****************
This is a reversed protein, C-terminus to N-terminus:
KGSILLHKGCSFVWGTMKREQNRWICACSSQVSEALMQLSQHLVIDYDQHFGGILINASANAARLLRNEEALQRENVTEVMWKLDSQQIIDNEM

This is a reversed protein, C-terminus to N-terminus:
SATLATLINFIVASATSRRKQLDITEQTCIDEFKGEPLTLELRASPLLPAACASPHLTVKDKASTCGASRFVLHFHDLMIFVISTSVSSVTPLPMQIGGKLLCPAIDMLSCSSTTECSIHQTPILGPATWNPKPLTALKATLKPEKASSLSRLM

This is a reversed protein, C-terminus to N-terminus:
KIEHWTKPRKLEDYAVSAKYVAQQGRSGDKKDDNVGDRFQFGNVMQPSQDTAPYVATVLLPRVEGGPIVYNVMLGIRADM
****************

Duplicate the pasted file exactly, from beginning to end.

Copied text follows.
This is a reversed protein, C-terminus to N-terminus:
KGSILLHKGCSFVWGTMKREQNRWICACSSQVSEALMQLSQHLVIDYDQHFGGILINASANAARLLRNEEALQRENVTEVMWKLDSQQIIDNEM

This is a reversed protein, C-terminus to N-terminus:
SATLATLINFIVASATSRRKQLDITEQTCIDEFKGEPLTLELRASPLLPAACASPHLTVKDKASTCGASRFVLHFHDLMIFVISTSVSSVTPLPMQIGGKLLCPAIDMLSCSSTTECSIHQTPILGPATWNPKPLTALKATLKPEKASSLSRLM

This is a reversed protein, C-terminus to N-terminus:
KIEHWTKPRKLEDYAVSAKYVAQQGRSGDKKDDNVGDRFQFGNVMQPSQDTAPYVATVLLPRVEGGPIVYNVMLGIRADM